Below are some excerpts from Pets: a paper ©1859 by Edgerton Leigh I'm posting this because it will help those of us who write historical fiction realize pets are not new to society and to see how having pets was viewed during the mid 19th century.
The love of Pets is one of the flowers of civilization, a feeling either openly apparent or lying dormant until warmed into existence by circumstances, like the fire hid in the cold steel till it comes in contact with the flint. Many may carry this affection too far, but on the whole there is something humanizing in a Pet, which makes the heart open to the genial warmth of kindness, like the rose bud expanding its long folded leaves when kissed by the sunbeam. The word Pet is derived by some from the French word " petit," and there are similar words in Italian, Irish, Dutch, and even Persian, meaning bosom friend, idol, dear, &c. I would rather derive it from the Latin petere, to seek, as one of the characteristics (I may say one of the unamiabilities) of Pets is continually to be looking out and seeking for something for themselves. The derivation from the French "petit" may justly be preferred by others, as in many languages "diminutives" (as they are called) are peculiarly in use for fondling purposes. The French word " enfantiller, to talk affectionate nonsense to a child," is a very expressive instance of this. The other meaning of Pet is ill-temper, easily traceable to the unhappy effect of spoiling the Pet, which, whether human or animal, we are all too much inclined to do.
I shall not touch upon human Pets further than to recommend that no affectionate mamma (if she only values her own peace) should ever run the risk of deserving the toast proposed by an irritated old bachelor, upon the ladies and a batch of spoilt children leaving the dining room, viz.,
" The immortal memory of the good King Herod."
Gratitude sometimes causes the adoption of a Pet. A dog that has saved your own or child's life, or, as in the case of Lord Forbes's dog, which discovered that the castle was on fire and saved the inmates, has a right to be regarded during the rest of its life with care, gratitude, and affection. We hear of a Turkish Emperor who rewarded a horse which had carried him safely through danger by giving him a marble stable, an ivory manger, a rack of silver, shoeing him with gold, settling on him estates, appointing servants to wait on him, &c. The horror of solitude, whether natural or compulsory, is one of the greatest inducements to drive men to endeavour to relieve themselves from the monotonous oppression of the eternal self, by striving to gain the affection and extract sympathy from anything possessing life. We hear of prisoners taming the sparrows that twittered on the bars of their cell, and striking up friendship of a most ardent nature with a stray rat or mouse; and we have, I have no doubt, all felt indignant at the conduct of the heartless jailor who, to intensify misery, killed the spider, the sole friend and consolation of some political prisoner sentenced to a life imprisonment. We may many of us have read with interest the account of the pleasures, pains, hopes and fears that a chance-sown seedling, springing up between the flags of his small exercising court, gave to the poor creature cut off by prison from all communication with the outer world. He called the plant Picciola (poor little thing), and the story of the captive's flower expands into a volume.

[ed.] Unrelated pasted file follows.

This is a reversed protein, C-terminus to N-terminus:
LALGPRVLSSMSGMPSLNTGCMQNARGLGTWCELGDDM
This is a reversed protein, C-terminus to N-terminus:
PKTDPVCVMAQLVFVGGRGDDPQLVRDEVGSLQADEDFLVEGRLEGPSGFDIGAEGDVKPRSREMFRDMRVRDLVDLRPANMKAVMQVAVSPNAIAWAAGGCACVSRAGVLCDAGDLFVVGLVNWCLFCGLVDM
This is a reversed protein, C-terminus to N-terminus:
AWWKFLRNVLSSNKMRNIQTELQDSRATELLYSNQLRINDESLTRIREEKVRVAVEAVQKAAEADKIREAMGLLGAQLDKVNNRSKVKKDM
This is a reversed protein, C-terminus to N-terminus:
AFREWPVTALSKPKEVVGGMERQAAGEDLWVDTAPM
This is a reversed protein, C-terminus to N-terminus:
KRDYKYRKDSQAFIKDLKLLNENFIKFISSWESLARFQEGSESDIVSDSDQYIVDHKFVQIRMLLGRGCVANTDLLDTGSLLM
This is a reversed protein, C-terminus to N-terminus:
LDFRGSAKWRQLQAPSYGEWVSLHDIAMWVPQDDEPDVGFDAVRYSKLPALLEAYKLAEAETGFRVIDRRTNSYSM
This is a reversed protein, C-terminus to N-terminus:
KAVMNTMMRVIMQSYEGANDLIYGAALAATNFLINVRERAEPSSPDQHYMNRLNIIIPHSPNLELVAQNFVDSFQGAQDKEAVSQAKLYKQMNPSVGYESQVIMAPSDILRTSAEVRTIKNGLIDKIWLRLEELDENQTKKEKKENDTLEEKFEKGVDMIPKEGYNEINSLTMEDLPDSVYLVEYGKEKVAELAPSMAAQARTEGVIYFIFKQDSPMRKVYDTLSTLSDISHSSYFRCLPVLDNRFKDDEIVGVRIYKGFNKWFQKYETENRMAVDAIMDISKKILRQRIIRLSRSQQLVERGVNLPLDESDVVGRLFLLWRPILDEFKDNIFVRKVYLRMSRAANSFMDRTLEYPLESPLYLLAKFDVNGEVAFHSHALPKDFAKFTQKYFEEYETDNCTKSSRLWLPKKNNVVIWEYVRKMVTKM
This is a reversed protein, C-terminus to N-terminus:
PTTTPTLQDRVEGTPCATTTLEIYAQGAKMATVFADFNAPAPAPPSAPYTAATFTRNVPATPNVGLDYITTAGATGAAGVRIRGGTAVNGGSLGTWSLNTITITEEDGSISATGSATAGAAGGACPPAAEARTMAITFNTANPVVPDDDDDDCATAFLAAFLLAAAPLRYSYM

The author goes on to name various types of pets: dogs, horse, guinea pigs, rabbits, tortoise (10k are sold in London a year), green frog, snake, hedgehog, monkeys (apparently out of date), birds of various types, squirrels, and cats to name a few the author lists.
If you'd like to read the entire paper you can at Google Books
Another book written during the 19th century that might give you further insight is History of My Pets by Grace Greenwood, also located at google books.
Later in the 19th century "Our Home Pets How to Keep Them Well and Happy" was written in 1895 by Olive Thorne Miller.